Saturday, September 15, 2012

In Which I Shovel Against the Tide

OK, I'm a bit partisan at times. But I am also a small-d democrat. I would like to see the electoral process work. So it is depressing to see the sheer level of evasiveness and deception in the Romney campaign. Even the evasions contain new deceptions. Perhaps this is by design: either you correct the deceptions, or you persist with the original question. No one has the energy to do both.

Thus, this report from

When we asked the Romney campaign for more information on his plan to balance the budget, spokesman Eric Fehrnstrom sent us this statement:

Fehrnstrom: Governor Romney has balanced many budgets over his career, in private business, at the Olympics and in government. His track record speaks for itself. President Obama doesn’t even have a budget. Before Obama’s election, America had never run a trillion dollar deficit. Since Obama’s been in office, we’ve had four trillion dollar deficits in a row.
So, we’re left to wonder how spending possibly could be reduced in the next decade to balance the budget. The Center on Budget and Policy Priorities, which has liberal leanings, ran the numbers in May and found that, assuming Social Security is not cut, all other non-defense programs would have to be cut by 29 percent in 2016 and 47 percent in 2022, if the cuts were spread evenly across the board — and if Romney’s tax plan was revenue-neutral. has chosen the second strategy, to persist with the original question. This runs the risk of implicitly accepting all the claims in the evasion. Let's unpack Fehrnstrom's claims.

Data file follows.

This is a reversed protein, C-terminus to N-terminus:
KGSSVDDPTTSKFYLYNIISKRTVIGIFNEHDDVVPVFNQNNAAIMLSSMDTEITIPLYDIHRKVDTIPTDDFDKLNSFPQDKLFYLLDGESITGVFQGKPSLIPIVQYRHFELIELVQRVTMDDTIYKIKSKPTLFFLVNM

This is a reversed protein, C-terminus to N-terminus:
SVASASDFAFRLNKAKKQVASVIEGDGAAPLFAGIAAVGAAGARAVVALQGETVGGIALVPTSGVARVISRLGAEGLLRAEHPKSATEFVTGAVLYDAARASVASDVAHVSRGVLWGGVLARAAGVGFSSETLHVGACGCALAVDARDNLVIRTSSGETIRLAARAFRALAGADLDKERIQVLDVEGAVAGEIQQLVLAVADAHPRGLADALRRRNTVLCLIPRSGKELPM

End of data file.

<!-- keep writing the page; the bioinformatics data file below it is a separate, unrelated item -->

Governor Romney has balanced many budgets: State governors running for national office are always making some variant of this claim. "I balanced the budget X years in a row" is popular. Journalists sometimes point out that state governments are required by law to balance their budgets, so that doing so may not indicate exceptional frugality.

But this misses a larger point, that the budgets they are balancing are not comparable to the Federal budget. States are required to balance their operating budgets, but not their capital budgets for long-lived investments. The Federal government makes no distinction; long-lived investments are just lumped in with everything else. How much easier would it be to balance the budget if long-lived investments were not included? Capital investments are not a huge part of the Federal budget, but they would normally include things such as military equipment and weapons, highways, land purchases, and possibly scientific research. Say $300-400 billion a year.

President Obama doesn't even have a budget: The Obama Administration did indeed submit a budget to Congress this year, the usual fat book.  The President is not in charge of passing a budget, Congress is. A key role is played by the chairman of the House Budget Committee, who is currently Paul Ryan.

Before Obama's election, America had never run a trillion-dollar deficit: I had thought this was merely a deception based on the difference between the date of Obama's election and the date of his inauguration, but it turns out to be factually untrue. The first trillion-dollar deficit, and still the largest deficit in US history, was for the fiscal year that began in October of 2008. (No, the stimulus bill of 2009 was only a small part of that.)

That's a lot of mendacity for one short paragraph. Who has time to keep up with it?

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